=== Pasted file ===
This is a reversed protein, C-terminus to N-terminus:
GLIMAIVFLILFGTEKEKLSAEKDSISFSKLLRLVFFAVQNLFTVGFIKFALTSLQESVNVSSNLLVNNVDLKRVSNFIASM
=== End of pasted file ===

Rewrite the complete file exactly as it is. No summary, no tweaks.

This is a reversed protein, C-terminus to N-terminus:
GLIMAIVFLILFGTEKEKLSAEKDSISFSKLLRLVFFAVQNLFTVGFIKFALTSLQESVNVSSNLLVNNVDLKRVSNFIASM